1303150062_50_largeFestival Of New Trumpet presents the NYC premiere of trumpeter/composer Wadada Leo Smith’s Ten Freedom Summers, a three-part suite dedicated to the American civil rights movement between 1954-1964: “Brown v. Board of Education” (equal protection, 1954); “Little Rock Nine” (desegregation in education, 1957); and “Freedom Summer” (voter registration, 1964). Born in Leland, Mississippi in 1941, Smith had a first-hand view of the revolutionary activities that inspired this work. The piece is written specifically for the musicians in Smith’s signature ensemble, the Golden Quartet; an ensemble of master composer/performers, whose experimental practice utilizes the quartet form, considered by Smith the purest foundation of musical expression in jazz/creative music and western music culture. The appearance of Wadada Leo Smith’s Golden Quartet is made possible by Chamber Music America’s Presenting Jazz program, and Smith’s composition Ten Freedom Summers was commissioned through the CMA program New Jazz Works: Commissioning and Ensemble Development. Both programs are supported through the generosity ofthe Doris Duke Charitable Foundation.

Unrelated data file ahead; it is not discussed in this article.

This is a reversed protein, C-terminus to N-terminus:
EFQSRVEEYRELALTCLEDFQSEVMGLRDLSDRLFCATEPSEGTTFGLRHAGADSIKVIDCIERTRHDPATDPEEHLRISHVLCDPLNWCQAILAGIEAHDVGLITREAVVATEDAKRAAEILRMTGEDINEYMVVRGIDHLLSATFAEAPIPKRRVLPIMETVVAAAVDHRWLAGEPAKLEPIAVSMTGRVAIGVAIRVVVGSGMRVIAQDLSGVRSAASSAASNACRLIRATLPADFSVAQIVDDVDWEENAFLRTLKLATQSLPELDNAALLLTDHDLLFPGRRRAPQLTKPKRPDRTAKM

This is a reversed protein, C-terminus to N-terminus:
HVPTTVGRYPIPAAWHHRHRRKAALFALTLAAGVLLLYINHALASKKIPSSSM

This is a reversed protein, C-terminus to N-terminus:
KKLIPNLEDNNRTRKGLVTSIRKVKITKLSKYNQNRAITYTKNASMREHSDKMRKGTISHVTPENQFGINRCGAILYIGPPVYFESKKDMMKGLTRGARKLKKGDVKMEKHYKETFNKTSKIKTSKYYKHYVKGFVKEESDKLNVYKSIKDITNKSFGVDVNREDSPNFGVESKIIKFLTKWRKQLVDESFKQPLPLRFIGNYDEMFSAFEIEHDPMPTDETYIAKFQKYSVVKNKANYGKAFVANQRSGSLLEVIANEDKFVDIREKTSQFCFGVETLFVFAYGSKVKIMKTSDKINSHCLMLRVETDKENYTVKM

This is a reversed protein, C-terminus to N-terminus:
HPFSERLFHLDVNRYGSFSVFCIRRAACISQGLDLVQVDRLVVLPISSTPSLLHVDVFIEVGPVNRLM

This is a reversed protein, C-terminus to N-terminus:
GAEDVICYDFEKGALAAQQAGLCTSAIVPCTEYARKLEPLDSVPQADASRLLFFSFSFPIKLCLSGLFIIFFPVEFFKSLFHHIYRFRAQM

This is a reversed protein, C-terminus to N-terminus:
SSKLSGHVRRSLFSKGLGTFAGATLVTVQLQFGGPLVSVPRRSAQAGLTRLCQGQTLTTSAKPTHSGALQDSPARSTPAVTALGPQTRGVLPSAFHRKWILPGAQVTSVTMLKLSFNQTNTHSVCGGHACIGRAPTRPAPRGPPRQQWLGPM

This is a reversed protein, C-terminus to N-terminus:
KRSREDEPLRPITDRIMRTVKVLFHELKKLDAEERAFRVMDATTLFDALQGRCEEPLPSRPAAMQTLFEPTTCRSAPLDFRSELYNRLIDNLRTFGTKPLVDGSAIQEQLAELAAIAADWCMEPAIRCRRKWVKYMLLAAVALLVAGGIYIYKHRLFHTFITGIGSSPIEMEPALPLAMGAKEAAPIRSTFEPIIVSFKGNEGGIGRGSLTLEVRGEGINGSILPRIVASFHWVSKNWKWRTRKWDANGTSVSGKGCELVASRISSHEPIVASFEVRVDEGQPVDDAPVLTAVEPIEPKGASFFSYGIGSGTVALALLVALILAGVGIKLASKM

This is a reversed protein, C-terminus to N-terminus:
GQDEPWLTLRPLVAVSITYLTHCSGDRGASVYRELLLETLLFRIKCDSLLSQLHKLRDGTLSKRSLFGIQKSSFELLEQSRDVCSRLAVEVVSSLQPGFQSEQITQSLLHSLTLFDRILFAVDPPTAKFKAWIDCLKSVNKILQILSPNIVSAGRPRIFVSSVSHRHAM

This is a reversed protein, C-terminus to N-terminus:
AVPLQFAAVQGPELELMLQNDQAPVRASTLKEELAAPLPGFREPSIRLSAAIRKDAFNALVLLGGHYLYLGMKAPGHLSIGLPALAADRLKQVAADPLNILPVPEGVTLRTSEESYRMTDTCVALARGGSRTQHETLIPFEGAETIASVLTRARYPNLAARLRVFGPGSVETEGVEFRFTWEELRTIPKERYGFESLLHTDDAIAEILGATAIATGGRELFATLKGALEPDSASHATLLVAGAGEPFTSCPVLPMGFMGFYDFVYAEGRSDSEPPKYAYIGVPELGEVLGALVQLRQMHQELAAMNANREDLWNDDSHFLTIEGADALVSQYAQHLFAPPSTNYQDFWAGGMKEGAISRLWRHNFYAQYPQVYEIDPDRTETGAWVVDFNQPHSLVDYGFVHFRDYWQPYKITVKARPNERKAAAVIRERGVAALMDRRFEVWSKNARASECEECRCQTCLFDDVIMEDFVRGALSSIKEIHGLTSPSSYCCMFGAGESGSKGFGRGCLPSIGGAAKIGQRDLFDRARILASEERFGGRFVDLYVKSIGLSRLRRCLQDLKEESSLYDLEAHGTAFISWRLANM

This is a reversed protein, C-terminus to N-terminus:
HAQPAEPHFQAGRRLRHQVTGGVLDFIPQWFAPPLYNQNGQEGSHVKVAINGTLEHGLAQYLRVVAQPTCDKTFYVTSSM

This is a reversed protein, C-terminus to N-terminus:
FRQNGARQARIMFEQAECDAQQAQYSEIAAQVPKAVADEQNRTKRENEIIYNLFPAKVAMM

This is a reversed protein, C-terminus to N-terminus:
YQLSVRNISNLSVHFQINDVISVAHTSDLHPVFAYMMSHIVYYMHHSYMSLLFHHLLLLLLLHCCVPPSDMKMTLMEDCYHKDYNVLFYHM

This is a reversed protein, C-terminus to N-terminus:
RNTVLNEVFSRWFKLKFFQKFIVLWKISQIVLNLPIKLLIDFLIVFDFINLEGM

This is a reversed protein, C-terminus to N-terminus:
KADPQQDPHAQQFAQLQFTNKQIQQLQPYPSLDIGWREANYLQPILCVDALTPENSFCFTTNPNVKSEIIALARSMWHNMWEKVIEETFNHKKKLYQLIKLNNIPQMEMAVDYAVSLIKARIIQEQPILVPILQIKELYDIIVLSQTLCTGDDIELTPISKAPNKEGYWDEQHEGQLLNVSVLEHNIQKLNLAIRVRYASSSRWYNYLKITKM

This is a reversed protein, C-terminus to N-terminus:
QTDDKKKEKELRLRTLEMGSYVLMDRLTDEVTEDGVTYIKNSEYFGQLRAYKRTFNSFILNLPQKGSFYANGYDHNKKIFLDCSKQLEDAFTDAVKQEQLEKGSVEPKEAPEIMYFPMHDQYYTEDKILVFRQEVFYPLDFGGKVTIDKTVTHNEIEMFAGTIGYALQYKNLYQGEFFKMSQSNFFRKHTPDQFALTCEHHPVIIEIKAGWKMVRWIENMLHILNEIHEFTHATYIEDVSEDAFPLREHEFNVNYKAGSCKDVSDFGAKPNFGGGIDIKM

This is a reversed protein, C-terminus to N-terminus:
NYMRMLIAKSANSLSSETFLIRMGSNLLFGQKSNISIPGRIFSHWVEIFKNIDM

June 05, 2011 6:30PM

Le Poisson Rouge [map]

Purchase tickets here.

$15 Student Tickets available

This is a first-come, first-served partially seated event. Seating is limited and not guaranteed, please arrive early.


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Monday morning pep talk.

Posted by: Jim Tuerk on @ 6:55 am
Filed under: Culture, Education

Based on a letter by the artist Sol LeWitt, written to the artist Eva Hesse.


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Celebration of Bill Dixon

Posted by: admin on May 12, 2011 @ 7:20 am
Filed under: Dave Douglas (News), Music

Festival of New Trumpet Music returns for a short concert series in June. Concerts feature, among others, Wadada Leo Smith in a new commissioned work, Tomasz Stanko with a group of New York players, Ted Daniel explores King Oliver, Amir El Saffar, Stephanie Richards, Jonathan Finlayson, and much more.